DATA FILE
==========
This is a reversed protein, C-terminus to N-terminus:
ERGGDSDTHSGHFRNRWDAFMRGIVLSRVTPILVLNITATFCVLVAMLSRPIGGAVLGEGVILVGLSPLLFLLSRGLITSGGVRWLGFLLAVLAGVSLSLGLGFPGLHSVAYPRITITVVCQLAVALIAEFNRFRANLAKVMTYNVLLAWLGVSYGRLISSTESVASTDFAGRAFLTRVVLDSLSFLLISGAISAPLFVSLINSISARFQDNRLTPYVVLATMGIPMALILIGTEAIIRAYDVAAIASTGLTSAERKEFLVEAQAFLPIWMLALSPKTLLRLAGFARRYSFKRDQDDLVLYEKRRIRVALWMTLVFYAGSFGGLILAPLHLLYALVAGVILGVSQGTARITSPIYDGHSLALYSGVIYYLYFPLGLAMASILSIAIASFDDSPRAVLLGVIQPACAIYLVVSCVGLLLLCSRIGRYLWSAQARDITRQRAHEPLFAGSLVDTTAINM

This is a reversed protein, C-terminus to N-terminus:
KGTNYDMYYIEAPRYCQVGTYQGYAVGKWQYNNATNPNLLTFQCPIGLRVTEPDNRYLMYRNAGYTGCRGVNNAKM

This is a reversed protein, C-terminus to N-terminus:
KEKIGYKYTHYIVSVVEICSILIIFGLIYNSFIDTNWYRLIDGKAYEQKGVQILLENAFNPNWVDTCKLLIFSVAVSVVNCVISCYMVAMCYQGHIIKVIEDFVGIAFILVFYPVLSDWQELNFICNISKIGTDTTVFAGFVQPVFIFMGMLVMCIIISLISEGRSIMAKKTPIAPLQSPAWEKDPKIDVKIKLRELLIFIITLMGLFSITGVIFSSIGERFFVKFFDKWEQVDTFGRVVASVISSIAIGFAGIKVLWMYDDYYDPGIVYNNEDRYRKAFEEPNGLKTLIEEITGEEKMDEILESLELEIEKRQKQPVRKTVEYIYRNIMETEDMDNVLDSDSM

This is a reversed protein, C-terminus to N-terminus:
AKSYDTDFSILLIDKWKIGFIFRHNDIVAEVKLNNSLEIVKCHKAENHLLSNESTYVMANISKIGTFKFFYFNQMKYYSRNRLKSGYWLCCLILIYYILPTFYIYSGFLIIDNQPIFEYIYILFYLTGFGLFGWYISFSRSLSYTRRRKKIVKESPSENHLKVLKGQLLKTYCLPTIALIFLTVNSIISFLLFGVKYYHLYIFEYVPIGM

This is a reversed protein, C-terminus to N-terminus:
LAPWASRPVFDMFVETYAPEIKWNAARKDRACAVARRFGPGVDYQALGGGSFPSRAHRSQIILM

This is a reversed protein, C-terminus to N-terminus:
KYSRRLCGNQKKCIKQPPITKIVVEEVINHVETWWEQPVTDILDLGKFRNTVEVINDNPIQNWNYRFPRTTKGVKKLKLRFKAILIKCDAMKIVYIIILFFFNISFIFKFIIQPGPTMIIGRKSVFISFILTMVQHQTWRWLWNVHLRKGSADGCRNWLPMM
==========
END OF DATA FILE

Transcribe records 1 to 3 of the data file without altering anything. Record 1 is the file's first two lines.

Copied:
This is a reversed protein, C-terminus to N-terminus:
ERGGDSDTHSGHFRNRWDAFMRGIVLSRVTPILVLNITATFCVLVAMLSRPIGGAVLGEGVILVGLSPLLFLLSRGLITSGGVRWLGFLLAVLAGVSLSLGLGFPGLHSVAYPRITITVVCQLAVALIAEFNRFRANLAKVMTYNVLLAWLGVSYGRLISSTESVASTDFAGRAFLTRVVLDSLSFLLISGAISAPLFVSLINSISARFQDNRLTPYVVLATMGIPMALILIGTEAIIRAYDVAAIASTGLTSAERKEFLVEAQAFLPIWMLALSPKTLLRLAGFARRYSFKRDQDDLVLYEKRRIRVALWMTLVFYAGSFGGLILAPLHLLYALVAGVILGVSQGTARITSPIYDGHSLALYSGVIYYLYFPLGLAMASILSIAIASFDDSPRAVLLGVIQPACAIYLVVSCVGLLLLCSRIGRYLWSAQARDITRQRAHEPLFAGSLVDTTAINM

This is a reversed protein, C-terminus to N-terminus:
KGTNYDMYYIEAPRYCQVGTYQGYAVGKWQYNNATNPNLLTFQCPIGLRVTEPDNRYLMYRNAGYTGCRGVNNAKM

This is a reversed protein, C-terminus to N-terminus:
KEKIGYKYTHYIVSVVEICSILIIFGLIYNSFIDTNWYRLIDGKAYEQKGVQILLENAFNPNWVDTCKLLIFSVAVSVVNCVISCYMVAMCYQGHIIKVIEDFVGIAFILVFYPVLSDWQELNFICNISKIGTDTTVFAGFVQPVFIFMGMLVMCIIISLISEGRSIMAKKTPIAPLQSPAWEKDPKIDVKIKLRELLIFIITLMGLFSITGVIFSSIGERFFVKFFDKWEQVDTFGRVVASVISSIAIGFAGIKVLWMYDDYYDPGIVYNNEDRYRKAFEEPNGLKTLIEEITGEEKMDEILESLELEIEKRQKQPVRKTVEYIYRNIMETEDMDNVLDSDSM